FAI interim deputy CEO Niall Quinn says the WATCHLOI streaming platform has proven a worthwhile exercise and the association are now examining how the programme would work next season - and what tweaks might be required if crowds come back.
The streaming platform was rolled out in advance of the return to action on 31 July, with every League of Ireland Premier Division match for the remainder of the season available to watch, with games staggered to accommodate the service.
This afternoon, the FAI launched their half-season pass for the 2020 run-in.
Quinn said the first four weeks of the service had proven there's a market out there and the FAI were now focused on teasing out how to improve it for next season.
"Looking back at 27 days of a trial, we're happy that it's done a few things," Quinn told RTÉ Sport this afternoon.
"It has appeased season ticket holders of clubs which is good. It has given the league more exposure, certainly on social media. The numbers have been quite frightening.
"I think there's been over three million impressions on Twitter. There's been 850,000 video watched on the site of matches that otherwise wouldn't have been watched.
"The numbers are quite - I wouldn't say staggering - but it's good because I wonder where the brand would have been had we only been reliant on mainstream (TV) matches which would have been one or two a week at most.
"I'm pleased that the exposure and reach has helped clubs, it will help them further down the line with sponsorship. They've been great too, they've reached out and done their bit to bring in custom.
"As we analyse the data, we've overcome the first hurdle. Which is - is there a point in streaming? I think we can say after 27 days, the answer is yes.
"The numbers are quite - I wouldn't say staggering - but it's good because I wonder where the brand would have been had we only been reliant on mainstream (TV) matches which would have been one or two a week at most."
"There will be a dividend for the clubs. What that will be, we're not sure but there will be a dividend in time.
"This was never laid on as a silver bullet but what it will do is bring some exposure and funding in, which they're all missing out on in gate revenue.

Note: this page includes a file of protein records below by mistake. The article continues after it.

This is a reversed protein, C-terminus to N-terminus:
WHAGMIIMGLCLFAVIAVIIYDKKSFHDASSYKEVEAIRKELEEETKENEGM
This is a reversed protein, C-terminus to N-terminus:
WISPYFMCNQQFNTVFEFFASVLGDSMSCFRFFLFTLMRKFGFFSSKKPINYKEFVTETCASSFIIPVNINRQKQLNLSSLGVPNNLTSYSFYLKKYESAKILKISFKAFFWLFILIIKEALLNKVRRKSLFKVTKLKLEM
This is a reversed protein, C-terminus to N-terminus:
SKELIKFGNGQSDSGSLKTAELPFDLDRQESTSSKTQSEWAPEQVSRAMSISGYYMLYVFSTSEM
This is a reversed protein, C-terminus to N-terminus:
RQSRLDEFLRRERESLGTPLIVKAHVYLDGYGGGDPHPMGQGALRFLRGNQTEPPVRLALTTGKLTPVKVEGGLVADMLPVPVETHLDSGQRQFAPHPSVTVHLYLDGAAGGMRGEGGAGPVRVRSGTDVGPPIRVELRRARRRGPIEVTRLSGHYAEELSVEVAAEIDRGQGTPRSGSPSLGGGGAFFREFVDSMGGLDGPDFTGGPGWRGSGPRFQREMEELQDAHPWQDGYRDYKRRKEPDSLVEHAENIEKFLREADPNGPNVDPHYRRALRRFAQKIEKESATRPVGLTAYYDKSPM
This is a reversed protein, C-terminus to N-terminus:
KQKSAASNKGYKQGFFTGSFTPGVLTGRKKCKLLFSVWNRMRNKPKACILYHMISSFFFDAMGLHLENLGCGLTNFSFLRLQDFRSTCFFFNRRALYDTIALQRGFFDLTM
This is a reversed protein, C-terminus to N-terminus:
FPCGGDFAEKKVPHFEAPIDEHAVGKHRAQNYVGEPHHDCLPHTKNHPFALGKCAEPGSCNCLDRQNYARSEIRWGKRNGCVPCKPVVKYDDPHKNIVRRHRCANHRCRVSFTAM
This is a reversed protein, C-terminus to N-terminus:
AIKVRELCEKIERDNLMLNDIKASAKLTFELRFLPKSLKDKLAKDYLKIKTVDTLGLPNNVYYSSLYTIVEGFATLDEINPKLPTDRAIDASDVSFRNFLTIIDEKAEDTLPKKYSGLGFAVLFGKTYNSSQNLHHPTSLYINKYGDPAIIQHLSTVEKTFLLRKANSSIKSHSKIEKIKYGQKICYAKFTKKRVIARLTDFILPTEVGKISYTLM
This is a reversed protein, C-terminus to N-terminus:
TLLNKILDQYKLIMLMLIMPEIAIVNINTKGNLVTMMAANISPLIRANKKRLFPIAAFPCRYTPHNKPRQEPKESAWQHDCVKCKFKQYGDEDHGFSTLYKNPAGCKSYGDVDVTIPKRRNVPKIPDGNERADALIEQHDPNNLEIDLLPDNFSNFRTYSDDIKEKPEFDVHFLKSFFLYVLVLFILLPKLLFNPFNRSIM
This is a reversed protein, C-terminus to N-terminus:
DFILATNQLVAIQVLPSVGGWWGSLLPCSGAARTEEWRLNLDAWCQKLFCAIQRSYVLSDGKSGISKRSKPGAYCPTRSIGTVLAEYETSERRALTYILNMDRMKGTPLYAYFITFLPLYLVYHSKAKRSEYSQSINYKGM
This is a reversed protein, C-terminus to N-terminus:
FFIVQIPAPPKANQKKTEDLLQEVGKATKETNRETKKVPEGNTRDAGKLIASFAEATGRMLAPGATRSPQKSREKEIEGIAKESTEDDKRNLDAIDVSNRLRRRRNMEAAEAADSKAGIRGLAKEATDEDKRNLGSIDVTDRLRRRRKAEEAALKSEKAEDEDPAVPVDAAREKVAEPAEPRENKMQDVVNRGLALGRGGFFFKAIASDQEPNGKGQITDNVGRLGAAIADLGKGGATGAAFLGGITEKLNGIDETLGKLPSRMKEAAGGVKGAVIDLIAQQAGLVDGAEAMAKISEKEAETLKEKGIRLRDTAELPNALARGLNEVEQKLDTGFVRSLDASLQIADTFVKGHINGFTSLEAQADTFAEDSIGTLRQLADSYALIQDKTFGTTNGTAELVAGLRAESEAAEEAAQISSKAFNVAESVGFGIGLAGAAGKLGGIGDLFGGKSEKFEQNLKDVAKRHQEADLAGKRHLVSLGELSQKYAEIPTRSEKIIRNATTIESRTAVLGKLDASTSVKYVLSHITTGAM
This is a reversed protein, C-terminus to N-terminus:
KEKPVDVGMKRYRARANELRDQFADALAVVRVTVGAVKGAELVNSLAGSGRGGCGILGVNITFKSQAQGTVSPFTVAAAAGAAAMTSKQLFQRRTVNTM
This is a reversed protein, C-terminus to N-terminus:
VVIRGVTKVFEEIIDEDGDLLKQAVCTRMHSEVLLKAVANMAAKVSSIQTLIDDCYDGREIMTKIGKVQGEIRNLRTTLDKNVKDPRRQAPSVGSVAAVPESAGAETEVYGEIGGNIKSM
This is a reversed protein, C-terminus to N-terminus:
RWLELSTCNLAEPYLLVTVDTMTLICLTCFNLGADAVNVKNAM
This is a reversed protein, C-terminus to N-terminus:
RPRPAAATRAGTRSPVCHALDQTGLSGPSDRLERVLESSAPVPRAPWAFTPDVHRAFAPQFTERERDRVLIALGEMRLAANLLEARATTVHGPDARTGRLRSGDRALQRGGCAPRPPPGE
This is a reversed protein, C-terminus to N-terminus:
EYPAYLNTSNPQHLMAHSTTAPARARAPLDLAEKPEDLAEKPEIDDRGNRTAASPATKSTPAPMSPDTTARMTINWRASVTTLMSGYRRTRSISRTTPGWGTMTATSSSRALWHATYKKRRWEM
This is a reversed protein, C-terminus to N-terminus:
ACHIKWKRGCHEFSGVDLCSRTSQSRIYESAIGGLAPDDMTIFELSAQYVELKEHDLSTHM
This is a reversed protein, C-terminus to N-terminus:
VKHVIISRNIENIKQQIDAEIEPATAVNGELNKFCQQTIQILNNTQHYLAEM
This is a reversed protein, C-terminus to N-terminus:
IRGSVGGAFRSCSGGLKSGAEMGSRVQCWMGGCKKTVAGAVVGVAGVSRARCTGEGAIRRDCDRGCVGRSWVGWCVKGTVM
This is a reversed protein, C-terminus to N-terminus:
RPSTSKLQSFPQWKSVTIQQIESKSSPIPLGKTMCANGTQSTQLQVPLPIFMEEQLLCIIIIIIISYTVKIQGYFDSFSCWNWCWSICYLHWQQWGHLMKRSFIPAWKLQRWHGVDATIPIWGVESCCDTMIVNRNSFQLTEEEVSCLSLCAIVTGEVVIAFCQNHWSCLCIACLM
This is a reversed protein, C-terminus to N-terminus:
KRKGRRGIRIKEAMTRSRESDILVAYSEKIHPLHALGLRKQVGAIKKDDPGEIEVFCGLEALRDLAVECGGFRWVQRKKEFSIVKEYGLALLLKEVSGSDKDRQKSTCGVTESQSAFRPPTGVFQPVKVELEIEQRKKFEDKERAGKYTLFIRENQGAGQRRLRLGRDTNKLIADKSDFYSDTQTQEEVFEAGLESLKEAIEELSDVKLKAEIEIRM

"It feels like there's a market out there. Have we spent a fortune to cultivate that market? No. But the signs are good. And there's reasons to feel that Stage Two can happen now.
"And Stage Two will be, as the season ends, bringing the data together and facilitating a streaming structure which will be bigger and better next year. And then you're looking at what three years could be and five years could be.
"The media world has changed. Relying on mainstream media companies like RTÉ, Virgin, Eir to show the odd game, I think we've got to get in a faster zone than that.
"The important numbers are actually the people watching it - the people that purchased it are one thing - but how many are actually watching per platform and where can that grow to? And how can build on it and prove that it's worth investing in so it can ramp up?
"The product itself, we're very happy with - one or two technical glitches but that's to be expected. It feels like it's a good thing to do at this point."
While Quinn generally sounded bullish about the early weeks of the service, he acknowledged that it would need to be analysed further once crowds return next season.
"We'll know more next year. Please God, crowds will be back next year and we'll look at who's coming, who's staying away from matches because they bought this (streaming programme). Does that hurt the clubs, etc? There's a number of things we have to look at here.
"I'd like to look at the data when our curtailed season finishes. I'd like to look at what work, what didn't work. I wouldn't rush to conclusions. It was never meant to be a silver bullet. But as trials go, I'd like to think all stakeholders were happy it was the right thing to do.